Wine critics were also very suspicious and suspected a flat marketing trick and thought that the conditions should have been stricter. But what did the contents of the bottles say? Wines of very high and sometimes exceptional quality were tasted, on average far above the old riservas.

The second vintage was presented in 2015, mostly harvests from 2012, and this time 89 wines had already been accepted by the committee. The points of discussion have not been resolved, but this growth proves that the Gran Selezione is a direct hit. A first consecration followed in November 2015 when the authoritative American wine magazine The Wine Enthousiast declared the Chianti Classico Gran Selezione Il Grigio di San Felice 2011 from the Sienese zone Castelnuovo Berardenga the best wine in the world of the year based on the relationship quality/price , and that after having tested 19,800 wines! The wine is not cheap, between 20 and 45 euros, but already in the bottom group you will find amazing quality.

I give you a list of the better vineyards as usually found in specialized publications. The very best are in bold. I will immediately add that several unnamed producers are often equally good.

Castellina in Chianti

  • Castello di Fonterutoli, lead producer with IGT Siepi and Mix36. This new wine is the result of nearly 40 years of experimentation and cloning with 36 Sangiovese varieties.
  • Castellare with IGT I Sodi di San Niccolo
  • Rocca delle Macie
  • Fattoria Lornano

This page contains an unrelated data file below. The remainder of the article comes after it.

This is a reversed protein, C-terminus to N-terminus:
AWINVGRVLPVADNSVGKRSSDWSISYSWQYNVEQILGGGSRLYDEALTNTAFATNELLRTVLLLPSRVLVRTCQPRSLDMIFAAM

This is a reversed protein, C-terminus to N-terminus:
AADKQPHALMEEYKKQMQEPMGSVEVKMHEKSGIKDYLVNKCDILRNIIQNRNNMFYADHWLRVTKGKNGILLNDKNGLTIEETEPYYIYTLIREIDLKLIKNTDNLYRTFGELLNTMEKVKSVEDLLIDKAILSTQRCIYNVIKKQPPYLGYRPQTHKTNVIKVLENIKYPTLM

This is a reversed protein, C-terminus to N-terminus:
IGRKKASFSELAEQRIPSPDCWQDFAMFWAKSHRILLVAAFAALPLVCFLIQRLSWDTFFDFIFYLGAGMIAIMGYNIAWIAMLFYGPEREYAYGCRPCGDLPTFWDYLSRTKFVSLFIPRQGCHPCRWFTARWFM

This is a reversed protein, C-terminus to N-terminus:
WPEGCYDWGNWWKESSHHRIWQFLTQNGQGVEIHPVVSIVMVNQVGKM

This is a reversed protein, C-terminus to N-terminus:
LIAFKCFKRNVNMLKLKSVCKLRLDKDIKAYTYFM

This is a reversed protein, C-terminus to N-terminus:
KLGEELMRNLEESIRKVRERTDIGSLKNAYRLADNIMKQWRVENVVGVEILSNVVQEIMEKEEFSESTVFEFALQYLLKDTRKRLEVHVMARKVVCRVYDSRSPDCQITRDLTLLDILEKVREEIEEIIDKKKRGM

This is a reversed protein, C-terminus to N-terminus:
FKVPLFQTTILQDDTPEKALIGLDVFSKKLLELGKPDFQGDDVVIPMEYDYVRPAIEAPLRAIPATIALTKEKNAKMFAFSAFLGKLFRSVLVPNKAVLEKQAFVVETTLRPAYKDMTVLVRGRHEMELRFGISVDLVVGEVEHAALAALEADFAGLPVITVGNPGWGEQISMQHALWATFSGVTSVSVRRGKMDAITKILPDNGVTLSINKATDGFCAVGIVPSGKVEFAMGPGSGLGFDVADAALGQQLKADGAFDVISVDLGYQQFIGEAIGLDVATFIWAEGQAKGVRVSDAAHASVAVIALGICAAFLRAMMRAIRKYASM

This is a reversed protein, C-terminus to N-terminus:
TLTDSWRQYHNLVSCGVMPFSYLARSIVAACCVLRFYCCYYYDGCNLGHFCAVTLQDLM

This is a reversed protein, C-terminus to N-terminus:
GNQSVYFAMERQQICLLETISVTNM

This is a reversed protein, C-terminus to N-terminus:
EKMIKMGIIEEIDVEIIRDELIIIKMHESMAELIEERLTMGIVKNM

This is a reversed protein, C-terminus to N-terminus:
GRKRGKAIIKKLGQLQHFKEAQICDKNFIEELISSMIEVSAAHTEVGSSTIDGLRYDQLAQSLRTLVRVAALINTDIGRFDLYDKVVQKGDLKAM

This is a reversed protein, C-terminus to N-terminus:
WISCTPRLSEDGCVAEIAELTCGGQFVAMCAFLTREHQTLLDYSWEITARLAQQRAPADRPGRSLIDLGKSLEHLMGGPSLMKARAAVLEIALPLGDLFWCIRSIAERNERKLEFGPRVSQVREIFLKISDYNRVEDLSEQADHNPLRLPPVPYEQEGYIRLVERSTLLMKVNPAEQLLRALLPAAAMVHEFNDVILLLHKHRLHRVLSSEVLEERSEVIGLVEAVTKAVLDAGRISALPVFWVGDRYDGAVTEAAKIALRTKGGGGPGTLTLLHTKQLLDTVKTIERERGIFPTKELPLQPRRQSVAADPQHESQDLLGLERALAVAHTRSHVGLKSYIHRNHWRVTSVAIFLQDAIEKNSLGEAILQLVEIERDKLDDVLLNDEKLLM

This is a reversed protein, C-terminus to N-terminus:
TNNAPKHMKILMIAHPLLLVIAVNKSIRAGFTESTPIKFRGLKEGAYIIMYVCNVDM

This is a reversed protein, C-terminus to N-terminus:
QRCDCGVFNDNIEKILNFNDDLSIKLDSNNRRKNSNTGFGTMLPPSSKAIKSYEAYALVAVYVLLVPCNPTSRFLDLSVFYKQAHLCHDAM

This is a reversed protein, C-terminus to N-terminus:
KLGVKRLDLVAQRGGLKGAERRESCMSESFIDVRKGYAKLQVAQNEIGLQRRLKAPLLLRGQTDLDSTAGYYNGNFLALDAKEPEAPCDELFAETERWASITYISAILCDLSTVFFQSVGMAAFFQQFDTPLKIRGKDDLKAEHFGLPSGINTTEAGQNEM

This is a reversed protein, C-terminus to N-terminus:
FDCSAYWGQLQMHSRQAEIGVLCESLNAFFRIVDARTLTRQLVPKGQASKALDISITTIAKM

• Lilliano
  • Cecchi
  • Villa Pomona Bandini

According to specialists, the wines from Castellina have a delicate aroma and taste.

Gaiole in Chianti

  • Castello di Ama, leading producer with IGT Villa l’ Apparita
  • Ricasoli (Castello Brolio), leading winery founded by Barone Ricasoli, “inventor” of the “right” blend to make Chianti Classico, well-intentioned but with negative consequences. In 1861 he became the second prime minister of young Italy. IGT Casalferro
  • Rock of Castagnoli
  • Riecine
  • Badia a Coltibuono
  • Rocca di Montegrossi, also from Ricasoli
  • San Vincenti
  • Agricoltori Chianti Geografico

According to the specialists, the wines from Gaiole have a nice structure and firm tannins.

Radda in Chianti

  • Brancaia, leading winery with IGT Brancaia Blu
  • Montevertine, Sergio Manetti launched the first vintage of his IGT Le Pergole Torte in 1980, becoming one of the first Tuscan winegrowers to understand the revolution initiated by Antinori and Tachis. In 1981 he left the Consorzio and never made another Chianti Classico.
  • Castello di Volpaia
  • Livernano with IGT of the same name
  • Il Poggerino with IGT Primamateria

Castelnuovo  Berardenga

  • Felsina with IGT Fontalloro
  • San Felice with IGT Vigorello
  • Poggio Bonelli with the IGT Poggiassai